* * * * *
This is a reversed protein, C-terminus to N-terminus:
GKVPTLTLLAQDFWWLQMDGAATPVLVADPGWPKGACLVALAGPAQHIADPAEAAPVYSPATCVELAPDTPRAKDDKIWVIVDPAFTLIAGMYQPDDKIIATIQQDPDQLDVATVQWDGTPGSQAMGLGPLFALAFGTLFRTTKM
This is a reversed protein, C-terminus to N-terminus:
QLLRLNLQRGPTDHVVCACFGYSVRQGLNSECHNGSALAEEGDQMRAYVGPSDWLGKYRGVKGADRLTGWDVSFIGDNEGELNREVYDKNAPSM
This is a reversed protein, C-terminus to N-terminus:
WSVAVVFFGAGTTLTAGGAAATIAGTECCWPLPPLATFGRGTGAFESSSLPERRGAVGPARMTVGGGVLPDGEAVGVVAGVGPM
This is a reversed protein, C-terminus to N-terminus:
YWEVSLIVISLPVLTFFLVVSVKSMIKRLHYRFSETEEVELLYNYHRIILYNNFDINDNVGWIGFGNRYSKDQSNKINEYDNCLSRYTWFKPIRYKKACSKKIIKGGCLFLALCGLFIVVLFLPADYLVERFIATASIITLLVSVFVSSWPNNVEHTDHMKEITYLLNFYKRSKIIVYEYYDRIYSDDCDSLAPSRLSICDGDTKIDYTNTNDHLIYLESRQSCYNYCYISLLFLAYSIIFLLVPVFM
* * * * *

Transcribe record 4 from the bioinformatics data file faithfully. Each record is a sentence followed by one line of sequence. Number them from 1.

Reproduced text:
This is a reversed protein, C-terminus to N-terminus:
YWEVSLIVISLPVLTFFLVVSVKSMIKRLHYRFSETEEVELLYNYHRIILYNNFDINDNVGWIGFGNRYSKDQSNKINEYDNCLSRYTWFKPIRYKKACSKKIIKGGCLFLALCGLFIVVLFLPADYLVERFIATASIITLLVSVFVSSWPNNVEHTDHMKEITYLLNFYKRSKIIVYEYYDRIYSDDCDSLAPSRLSICDGDTKIDYTNTNDHLIYLESRQSCYNYCYISLLFLAYSIIFLLVPVFM